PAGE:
P0383 DTC Glow Plug Control Module Circuit Low
OBD-II Trouble Code Technical Description
ASE Certified Automotive Tech
Glow Plug Control Module Circuit Low
What does that mean?
The OBD (on board diagnostics) code P0383 is generic and encompasses all brands of late model diesel engines, including those diesels found in Ford, Dodge, Chevrolet, GMC, and VW Volkswagen vehicles. To understand the significance of this code, its ramifications and symptoms, it is important to understand the dynamics at work.
Unlike a conventional gas engine, a diesel doesn't rely on a compressed fuel mixture and an electrical source of ignition to operate. Diesels have much higher compression than gas engines.
This high compression causes the air in the cylinder to reach over 600 degrees - sufficient to ignite the diesel fuel. When the piston reaches top dead center of the cylinder, high-pressure fuel sprays into the cylinder. It immediately ignites when it encounters the super-heated air and the expanding gases drive the piston down.
Since the diesel engine requires super-heated air to ignite the fuel, a problem arises when the engine is cold. When starting a cold engine, it is difficult to super-heat the air when its heat is quickly lost to the cold cylinder head.
The glow plug is the solution. Installed in the cylinder head, the pencil shaped plug heats up until it glows for up to ten seconds. This results in the surrounding cylinder wall temperature to rise allowing the heat of compression to rise sufficiently for ignition.
A typical diesel engine glow plug:
Glow Plug Circuit
The circuit is common on all diesels with the exception of the component used to time the glow plug operation. Either the vehicle will have a glow plug control module or the PCM will do this. In lieu of a service manual, just call an auto parts store and ask if they sell a control module. If not, then the computer controls the timing.
- Batteries - Check the batteries for a full charge. The compressed air in the cylinders only retains its heat for a faction of a second so the engine must turn over rapidly
- Glow Plug Relay - Appears similar to a remote starter relay and is usually located next to the starter relay. The two are not interchangeable because the glow plug relay - by design - handles much higher amperage
- Oil Temperature Sensor - This is used by the PCM to sense when and how long to operate the glow plugs
- Glow Plug Fuse - The ignition switch supplies the power to the glow plug relay while the PCM computer supplies the ground to actuate it, or in the case of a module, it will supply the ground
- Glow Plug Control Module or PCM
When the ignition is on it supplies power to the glow plug relay. The computer or control module will supply the relay with a ground to actuate it. The deciding factor is the oil temperature sensor. When the computer senses a cold engine it will either actuate the control module or relay by supplying the ground.
When activated, the relay supplies the power to the glow plugs for the length of time determined by the computer or control module.
If the vehicle has a control module, all that it does is simply supply a timed ground to the relay. It will have a fused power source and the computer supplies the ground to turn it on.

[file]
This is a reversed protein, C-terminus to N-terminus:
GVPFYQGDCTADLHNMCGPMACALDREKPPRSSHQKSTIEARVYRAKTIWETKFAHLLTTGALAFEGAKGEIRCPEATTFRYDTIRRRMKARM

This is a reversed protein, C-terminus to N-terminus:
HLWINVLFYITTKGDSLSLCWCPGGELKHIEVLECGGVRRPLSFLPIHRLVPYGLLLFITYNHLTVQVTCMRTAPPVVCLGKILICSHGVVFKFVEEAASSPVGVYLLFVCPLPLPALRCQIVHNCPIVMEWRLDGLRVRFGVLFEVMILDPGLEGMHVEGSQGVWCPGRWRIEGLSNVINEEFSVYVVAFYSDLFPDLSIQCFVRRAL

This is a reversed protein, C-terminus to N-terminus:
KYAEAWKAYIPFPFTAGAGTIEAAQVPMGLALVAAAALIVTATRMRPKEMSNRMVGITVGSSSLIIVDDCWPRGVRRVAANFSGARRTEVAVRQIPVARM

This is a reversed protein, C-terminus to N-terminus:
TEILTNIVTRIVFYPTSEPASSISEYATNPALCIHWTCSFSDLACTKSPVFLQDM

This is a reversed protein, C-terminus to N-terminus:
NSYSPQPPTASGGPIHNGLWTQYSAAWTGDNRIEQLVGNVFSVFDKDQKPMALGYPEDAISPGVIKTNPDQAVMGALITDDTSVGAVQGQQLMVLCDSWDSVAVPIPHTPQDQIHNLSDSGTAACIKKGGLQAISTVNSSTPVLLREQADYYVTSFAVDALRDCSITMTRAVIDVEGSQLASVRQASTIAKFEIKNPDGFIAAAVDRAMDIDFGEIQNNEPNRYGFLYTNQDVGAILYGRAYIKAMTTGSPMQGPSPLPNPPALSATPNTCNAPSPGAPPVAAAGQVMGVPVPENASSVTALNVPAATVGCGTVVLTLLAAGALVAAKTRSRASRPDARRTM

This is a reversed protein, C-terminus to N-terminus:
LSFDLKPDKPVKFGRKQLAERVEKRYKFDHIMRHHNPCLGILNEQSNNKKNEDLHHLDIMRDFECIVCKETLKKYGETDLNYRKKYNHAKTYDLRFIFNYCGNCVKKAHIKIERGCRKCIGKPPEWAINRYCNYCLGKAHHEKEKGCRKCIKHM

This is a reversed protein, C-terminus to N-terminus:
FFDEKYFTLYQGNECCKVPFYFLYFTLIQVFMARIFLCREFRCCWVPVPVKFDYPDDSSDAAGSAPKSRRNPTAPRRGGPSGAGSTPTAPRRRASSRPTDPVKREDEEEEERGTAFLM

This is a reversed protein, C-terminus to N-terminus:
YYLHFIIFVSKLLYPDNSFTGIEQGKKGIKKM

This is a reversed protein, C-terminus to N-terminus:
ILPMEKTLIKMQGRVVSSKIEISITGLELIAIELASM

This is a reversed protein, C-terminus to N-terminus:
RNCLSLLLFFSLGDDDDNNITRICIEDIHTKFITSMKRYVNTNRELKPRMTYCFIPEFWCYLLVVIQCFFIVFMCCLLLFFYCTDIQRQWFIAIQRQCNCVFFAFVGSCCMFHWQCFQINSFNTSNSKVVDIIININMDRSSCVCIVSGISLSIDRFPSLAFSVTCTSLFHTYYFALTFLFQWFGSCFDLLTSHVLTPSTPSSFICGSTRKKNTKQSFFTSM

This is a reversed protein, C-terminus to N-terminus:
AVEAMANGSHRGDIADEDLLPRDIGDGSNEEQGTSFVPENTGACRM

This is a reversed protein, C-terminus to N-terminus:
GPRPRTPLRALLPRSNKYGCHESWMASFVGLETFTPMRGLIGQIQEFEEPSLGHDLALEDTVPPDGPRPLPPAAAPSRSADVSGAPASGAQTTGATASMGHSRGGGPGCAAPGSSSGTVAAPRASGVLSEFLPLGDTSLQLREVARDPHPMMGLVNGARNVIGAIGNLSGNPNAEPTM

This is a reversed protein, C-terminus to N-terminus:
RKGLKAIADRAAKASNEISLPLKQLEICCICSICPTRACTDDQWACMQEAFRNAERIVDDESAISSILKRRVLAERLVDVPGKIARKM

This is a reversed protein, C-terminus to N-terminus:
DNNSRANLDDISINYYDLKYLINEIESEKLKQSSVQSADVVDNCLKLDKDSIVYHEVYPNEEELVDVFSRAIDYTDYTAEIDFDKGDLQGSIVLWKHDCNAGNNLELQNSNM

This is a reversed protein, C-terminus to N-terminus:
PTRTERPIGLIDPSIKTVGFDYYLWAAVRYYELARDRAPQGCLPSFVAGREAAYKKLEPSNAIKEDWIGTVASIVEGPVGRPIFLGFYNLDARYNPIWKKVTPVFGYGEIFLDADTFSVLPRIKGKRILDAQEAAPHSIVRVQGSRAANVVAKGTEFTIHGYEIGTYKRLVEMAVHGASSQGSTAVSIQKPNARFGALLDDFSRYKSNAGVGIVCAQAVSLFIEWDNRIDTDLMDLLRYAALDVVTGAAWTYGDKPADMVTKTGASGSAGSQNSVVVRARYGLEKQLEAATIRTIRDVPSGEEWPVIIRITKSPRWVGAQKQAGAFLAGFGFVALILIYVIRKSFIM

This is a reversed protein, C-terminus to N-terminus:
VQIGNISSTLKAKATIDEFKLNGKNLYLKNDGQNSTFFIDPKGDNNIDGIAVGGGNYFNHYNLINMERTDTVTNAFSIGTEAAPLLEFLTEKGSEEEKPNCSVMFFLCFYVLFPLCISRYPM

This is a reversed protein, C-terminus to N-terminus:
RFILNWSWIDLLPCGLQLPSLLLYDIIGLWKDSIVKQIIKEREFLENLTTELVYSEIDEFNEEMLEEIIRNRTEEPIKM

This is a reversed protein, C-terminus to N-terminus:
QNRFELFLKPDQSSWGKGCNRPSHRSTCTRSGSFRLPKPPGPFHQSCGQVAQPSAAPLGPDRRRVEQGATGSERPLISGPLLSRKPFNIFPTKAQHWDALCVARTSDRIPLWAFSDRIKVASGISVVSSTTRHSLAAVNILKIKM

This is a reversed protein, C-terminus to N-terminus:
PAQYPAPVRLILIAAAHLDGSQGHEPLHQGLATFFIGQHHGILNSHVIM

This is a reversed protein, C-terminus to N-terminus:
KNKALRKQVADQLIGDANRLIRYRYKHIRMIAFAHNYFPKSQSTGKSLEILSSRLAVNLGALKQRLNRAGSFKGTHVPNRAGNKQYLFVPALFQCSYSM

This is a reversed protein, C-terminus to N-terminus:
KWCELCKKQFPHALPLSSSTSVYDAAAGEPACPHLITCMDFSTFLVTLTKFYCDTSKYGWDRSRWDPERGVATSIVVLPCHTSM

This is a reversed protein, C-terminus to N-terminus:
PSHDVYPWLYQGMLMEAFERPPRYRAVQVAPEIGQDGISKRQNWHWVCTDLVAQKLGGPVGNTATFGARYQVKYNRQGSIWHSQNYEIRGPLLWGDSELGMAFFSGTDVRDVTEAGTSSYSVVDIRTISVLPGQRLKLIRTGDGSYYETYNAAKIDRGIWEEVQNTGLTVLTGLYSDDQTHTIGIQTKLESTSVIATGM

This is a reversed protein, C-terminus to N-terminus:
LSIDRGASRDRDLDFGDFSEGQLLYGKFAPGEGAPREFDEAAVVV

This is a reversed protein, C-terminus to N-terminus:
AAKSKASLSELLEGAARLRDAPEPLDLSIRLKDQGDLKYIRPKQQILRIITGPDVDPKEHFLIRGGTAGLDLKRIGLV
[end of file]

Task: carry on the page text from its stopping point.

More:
A P0383 code is set when the PCM (powertrain control module) detects a low circuit condition with the glow plug control module electrical circuit.
The glow plug warning light will illuminate and the engine will be slow to start in warm weather, or fail to start in cold weather.
If the engine does start there will be a pronounced knocking noise until the engine warms up to operating temperature. White smoke will be visible from the exhaust as the excess fuel from the hard start burns off. The engine will have a noticeable miss until the cylinder head temperatures rise sufficiently to support complete combustion.
Glow plug warning lamp illuminated:
They have a life expectancy of 30,000 - 40,000 miles and have reached their useful life and need replacement. Poor injection timing will cause undue wear on the glow plug. Next to the time replacement, a stuck glow plug relay or timer module will burn them out faster than a flea can jump on a slow moving dog.
Diagnostic Steps & Possible Solutions
- Start with checking for a fully charged battery
- Check the wiring for defects
- Using a voltmeter, check for battery voltage to the glow plug relay main supply terminal. Have a helper turn the key on and check the opposite terminal for voltage drop. If there is a drop over a half-volt replace the relay.
- Check for power from the ignition switch to the relay with the key on
- Check for relay actuation by disconnecting the oil temperature sensor and turning on the key. It will click when activated. Remove the ground on the small relay terminal and jumper it to ground. If it works now there is a problem with the module or PCM
- Check the glow plugs for an open circuit. Pull the connector off the glow plugs. Use a test light and connect it to the positive battery terminal. Touch each terminal to a glow plug. Each should show a good ground. They can also be tested with an ohmmeter. Each should have less than .4-ohms, or very low resistance.
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